It was very apparent that he only attended the service that morning to tell the new pastor this message. I blew it off at that moment simply because I had others waiting to see me at this church, and I had to then go to another church afterwards for a second worship service. After looking back, I began wondering if this kind of thing would happen more often to me. I asked the senior pastor if he had ever experienced this, and he hadn’t. In 8 years at these congregations, he had never had someone come up to him like that.

I began to think a bit on whether this man was going to say this to me anyway, or was it something in my sermon that made him feel that he had to say it. I thought my sermon was pretty sound. I preached on why Jesus taught in parables and the importance to us as a community. I made no radical social or political statements other than we should be gentler in how we reach out to people and not condemn or judge right away. If that was a radical statement, then I’m in for a long 40-plus years of ministry.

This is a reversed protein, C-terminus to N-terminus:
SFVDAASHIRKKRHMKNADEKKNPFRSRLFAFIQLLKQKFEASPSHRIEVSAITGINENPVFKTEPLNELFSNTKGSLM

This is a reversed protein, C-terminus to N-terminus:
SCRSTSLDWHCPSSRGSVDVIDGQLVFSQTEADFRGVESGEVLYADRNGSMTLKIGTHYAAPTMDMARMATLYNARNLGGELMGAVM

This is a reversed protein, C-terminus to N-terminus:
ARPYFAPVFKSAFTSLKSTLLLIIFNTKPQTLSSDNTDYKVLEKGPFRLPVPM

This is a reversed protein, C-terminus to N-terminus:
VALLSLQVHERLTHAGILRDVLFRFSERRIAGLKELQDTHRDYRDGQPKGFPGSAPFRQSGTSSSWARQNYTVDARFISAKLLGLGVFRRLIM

I’m sure this may only be a one time thing to happen, but thought that it was interesting it happened to me in the first couple weeks of my first appointment. I’m sure there will be more stories of interesting interactions in the years to come.

A Few Different Things

A lot has happened since my last blog update, and I should be in a position now to update on a regular basis. I’ve had much to say, but had to let some of it simmer in my head for a bit so that I didn’t write out of anger.